Aquamation, or alkaline hydrolysis, is a water-based form of cremation that has been growing in popularity over the years. Unlike traditional cremation, aquamation does not involve the burning of fossil fuels nor does it create any direct greenhouse gas emissions. Furthermore, aquamation uses significantly less energy than traditional cremation, and it is even said that it uses less water than a single U.S. household uses in a day (Source). While aquamation has been approved for pets in all U.S. states and Canadian provinces and territories, the ability to utilize this eco-friendly process for human loved ones is still gaining traction. A list of aquamation-related legislation passed (or not passed) in each of the United States can be found here, and a concise list of where aquamation has been approved for humans in the U.S. and Canada can be found here.

Aquamation is performed by placing the body in a steel vessel that is then filled with a solution of water and alkali (typically potassium hydroxide). This solution is then heated to around 200-320 degrees Fahrenheit and agitated, or circulated, until the body has been completely broken down. The pressure of the steel chamber and constant movement prevent boiling, and the process mimics the natural decomposition that occurs when a body is buried.

The resulting ashes differ drastically from those produced by traditional cremation. Ashes from traditional cremation tend to resemble coarse sand and may contain fragments of bone of varying sizes, whereas ashes from aquamation have a very soft and powder-like consistency. Ashes from traditional cremation often contain a multitude of colors, such as black, grey, beige, and white. All of the pieces shown on our website were set with ashes from traditional cremation. No color is added during the setting process; instead, the ashes are broken down into a fine powder and mixed with a clear, high-grade jewelry resin so that their natural hues combine to form one organic color. A set of ashes produced via aquamation, on the other hand, is as uniform in color as it is in its consistency. Ashes from aquamation are most commonly a shade of white or beige and may contain a greenish hue. This difference in both the texture and color of the ashes produces a setting unlike most of those shown on our website, but just as beautiful, dimensional, and unique.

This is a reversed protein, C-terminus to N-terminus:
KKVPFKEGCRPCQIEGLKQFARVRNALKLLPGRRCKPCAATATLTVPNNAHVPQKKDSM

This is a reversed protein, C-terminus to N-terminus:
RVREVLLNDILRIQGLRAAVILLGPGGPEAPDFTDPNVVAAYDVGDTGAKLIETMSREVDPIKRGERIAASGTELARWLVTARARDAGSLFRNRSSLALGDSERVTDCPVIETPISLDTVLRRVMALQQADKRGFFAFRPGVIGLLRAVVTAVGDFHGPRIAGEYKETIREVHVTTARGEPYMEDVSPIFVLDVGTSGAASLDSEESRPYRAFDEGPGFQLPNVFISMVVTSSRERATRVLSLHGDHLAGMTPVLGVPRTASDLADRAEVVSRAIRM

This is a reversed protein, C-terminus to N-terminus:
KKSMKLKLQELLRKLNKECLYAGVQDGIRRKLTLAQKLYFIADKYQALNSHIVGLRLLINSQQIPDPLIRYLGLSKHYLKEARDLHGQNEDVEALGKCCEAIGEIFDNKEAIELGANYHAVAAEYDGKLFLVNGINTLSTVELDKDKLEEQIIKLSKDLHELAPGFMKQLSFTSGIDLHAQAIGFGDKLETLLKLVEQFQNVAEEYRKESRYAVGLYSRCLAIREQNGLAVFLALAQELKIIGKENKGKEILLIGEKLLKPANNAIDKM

We hope that the following photos of pieces that were set with ashes from aquamation will serve as a helpful visual as to what to expect if you intend on ordering a piece from us to honor a loved one that was cremated via aquamation. That being said, please keep in mind that, just as with traditional cremation, every set of ashes is unique, and the photos we provide are not all-encompassing examples of possible settings.

Close By Me's Double-Setting Split Shank Cremation Ring in 14K White Gold set with ashes from aquamation, resting on a white surface in front of a standing wooden slab.

Close By Me's Bar Cremation Bracelet in Sterling Silver and Cushion Art Deco Cremation Ring in 14K Yellow Gold, both set with ashes from aquamation, resting on a grey surface.

Close By Me's 12mm Sliding Solitaire Cremation Necklace in 14K Yellow Gold and a small Sterling Silver cremation charm, both set with ashes from aquamation, resting on a light grey surface.
Pictured: 12mm Sliding Solitaire Necklace in 14K Yellow Gold and Sterling Silver charm (not sold on website)

Close By Me's Cushion Art Deco Cremation Ring in Sterling Silver set with ashes from aquamation, resting on a grey surface.